The study also highlights the constructs of current linguistic theory, arguing for distinctive features and the notion 'onset' and against some of the claims of Optimality Theory and Usage-based accounts.
The importance of Henk Zeevat's new monograph cannot be overstated. [...] I recommend it to anyone who combines interests in language, logic, and computation [...]. David Beaver, University of Texas at Austin
K.M. Jaszczolt (1999) Discourse, Beliefs and Intention. Semantic Defaults and Propositional Attitude Ascription. Current Research in the Semantics/Pragmatics Interface (CRISPI), Elsevier, Oxford (UK). pp. 362
Reviewed by Alessandro Tavano, University of Trieste (I)
This book offers a theory of utterance meaning based on speaker's intentions interpreted by default. This theory is called Default Semantics. The term "default" here bears on some fundamental pragmatic aspects of utterance interpretation, such as reference assigning, which in standard situations should integrate the output of a grammatical decoding process (i.e. the logical form of a sentence), in order to derive a truth-evaluable proposition. If it can be showed that some fundamental pragmatic aspects are prompted by default, the author claims, then they can be considered proper of the semantic level of an utterance, thus tracing a new distinction between semantics and pragmatics.
The book is organised as follows.
Chapter 1 (pages 1-45) deals with ambiguity in utterance interpretation. How does a hearer manage to get through the multiple possible interpretations of an utterance? The author opposes the hypothesis of an inherent ambiguity of propositional forms, which says that an utterance would trigger a different full interpretation (or sense) in each context of use. This hypothesis is dismissed with by reference to Grice's Modified Occam's Razor Principle, which calls for theoretical explanations preserving senses parsimony. The author rejects also the proposal of a radical underspecification to be attributed to the linguistic input, such that logical forms would be radically underspecified representations which would need to be driven by general pragmatic processes of disambiguation, reference assignment, and free enrichment in order to arrive at a full propositional form. This view is said to be parasitic on world knowledge and thus not explanatory. Instead, Default Semantics is introduced. The author claims that the intrusion of intentions as defaults can avoid semantic ambiguity by assigning a default value to one of the possible meanings, from which the others would differentiate following a graded scale of variation in default parameters. The explanatory power of Default Semantics is said to be supported by the outcomes of Discourse Representation Theory (Kamp & Reyle 1993), in that they would be similar in building up dynamic semantic frames integrating pragmatic information.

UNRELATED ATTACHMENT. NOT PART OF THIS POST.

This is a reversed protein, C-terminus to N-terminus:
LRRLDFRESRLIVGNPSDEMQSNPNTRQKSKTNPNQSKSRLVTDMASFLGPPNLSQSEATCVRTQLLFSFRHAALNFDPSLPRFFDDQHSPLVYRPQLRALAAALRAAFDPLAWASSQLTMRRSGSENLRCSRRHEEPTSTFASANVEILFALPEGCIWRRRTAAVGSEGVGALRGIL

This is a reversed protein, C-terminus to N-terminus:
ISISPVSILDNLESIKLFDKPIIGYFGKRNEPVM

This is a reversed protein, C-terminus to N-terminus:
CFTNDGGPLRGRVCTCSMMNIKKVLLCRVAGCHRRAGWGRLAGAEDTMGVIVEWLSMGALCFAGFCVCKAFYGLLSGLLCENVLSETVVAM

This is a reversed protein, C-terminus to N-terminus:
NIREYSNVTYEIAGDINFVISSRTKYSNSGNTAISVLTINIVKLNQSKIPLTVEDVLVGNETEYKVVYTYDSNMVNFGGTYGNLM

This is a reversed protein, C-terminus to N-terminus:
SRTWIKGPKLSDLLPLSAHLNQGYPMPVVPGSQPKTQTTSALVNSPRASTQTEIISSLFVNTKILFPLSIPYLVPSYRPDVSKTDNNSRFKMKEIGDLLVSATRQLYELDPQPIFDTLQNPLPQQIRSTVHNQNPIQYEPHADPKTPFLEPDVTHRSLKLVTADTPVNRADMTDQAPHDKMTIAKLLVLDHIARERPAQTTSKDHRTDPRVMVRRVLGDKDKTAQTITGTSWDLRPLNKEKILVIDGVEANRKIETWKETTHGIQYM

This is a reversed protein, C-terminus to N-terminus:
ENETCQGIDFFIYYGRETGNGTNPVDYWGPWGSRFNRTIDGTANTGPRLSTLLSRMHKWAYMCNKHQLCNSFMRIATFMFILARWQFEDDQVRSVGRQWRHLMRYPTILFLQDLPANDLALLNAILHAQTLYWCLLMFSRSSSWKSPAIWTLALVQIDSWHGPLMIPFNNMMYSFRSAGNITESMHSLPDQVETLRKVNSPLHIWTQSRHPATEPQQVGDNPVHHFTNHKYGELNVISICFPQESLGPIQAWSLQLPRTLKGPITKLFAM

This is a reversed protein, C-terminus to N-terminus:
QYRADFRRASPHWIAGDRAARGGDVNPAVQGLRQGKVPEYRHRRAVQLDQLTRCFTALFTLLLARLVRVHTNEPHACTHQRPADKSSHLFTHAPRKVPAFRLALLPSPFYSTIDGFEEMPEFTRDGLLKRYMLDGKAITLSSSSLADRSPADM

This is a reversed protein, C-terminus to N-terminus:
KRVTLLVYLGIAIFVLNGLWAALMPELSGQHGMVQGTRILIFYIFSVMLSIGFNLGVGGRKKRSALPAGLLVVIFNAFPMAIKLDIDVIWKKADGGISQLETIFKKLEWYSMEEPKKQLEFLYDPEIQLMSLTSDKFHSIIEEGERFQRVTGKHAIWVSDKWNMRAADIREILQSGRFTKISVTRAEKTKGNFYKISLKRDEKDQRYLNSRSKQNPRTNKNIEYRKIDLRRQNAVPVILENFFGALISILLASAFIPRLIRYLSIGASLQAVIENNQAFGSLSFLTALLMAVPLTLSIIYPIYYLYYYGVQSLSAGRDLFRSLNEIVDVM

Chapter 2 (pages 47-85) sets the notion of semantic defaults into a frame jointly made up by the Parsimony of Levels Principle and the Primary Intention Principle. The first is a methodological development of Grice's Modified Occam's Razor, and is used to justify the proposal of a unified account of a rich semantic level. The second Principle is theoretically fundamental as Default Semantics is based on a justification of the basic role of intentions and in particular of referential intention, which determines entities in the world referred to by a speaker. This is named Primary Intention because it plays a major role in explaining how intentionality enters the semantic level. In other words, the successful fulfilment of the strong referential intention, that is the picking out of something from the world, is the default and any departure from this can be used to explain how referential expressions, such as definite descriptions, come to have weaker uses: in this way intentions can be a tool in explaining problematic belief ascription and believe reports.
Chapter 3 (pages 87-120) tries to clear the ground for the role of intentionality in communication. How does intentionality mediate between the world and the mind of those who experience the world through communication? Default Semantics relies on intentionality of mental states. The main argument goes as in the following: intentionality means being about something, it is proper of all human mental states, such as beliefs, and it is direction-making in reaching and giving meaning to the experienced world. It gives meaning to the world through a mediator, called noema in the phenomenological tradition, which represents the way or mode a particular object of the world presents itself to the giving meaning act. Intentions in language can mediate between intentionality of mental states and the world because language is proper to both domains. Moreover, language becomes a type of privileged experience of the world when intentionality is successful, when it ties the object to an intentional relation. Reaching the world represents such a success. And by transitivity, as the author argues, this is the optimal way of using language in communication. The use of language to reach the world can then be assumed as a default.
Chapter 4 (pages 121-201) shows how Default Semantics can explain and classify the emergence of phenomena such as the difference between referential and attributive uses of definite descriptions on one side, and de dicto and de re readings of belief reports on the other side. The main proposal, following the Principle of Primary Intention, is that the de re reading, where what is meant is to pick up an entity from the world, is the default, being the referential intention the strongest, and the de dicto reading, where what is meant is to attribute a property to whoever satisfies it, is derived from a weakening of the referential intention. A classification of subtypes of readings is given.
Chapter 5 (pages 202-235) discusses various referring expressions, and orders them in a scale of fulfilment of the referential intention, or salience of default reading. Indexicals are said to be inherently salient enough to strongly activate a default reading. Demonstrative NPs are not likely to be used attributively though in some contexts they might be used in that way. Proper names and especially definite descriptions can allow for attributive readings. Indefinite descriptions are rarely used to pick up a determinate referent, and thus constitute a sort of negative default, derived by the standard non-fulfilment of the primary intention.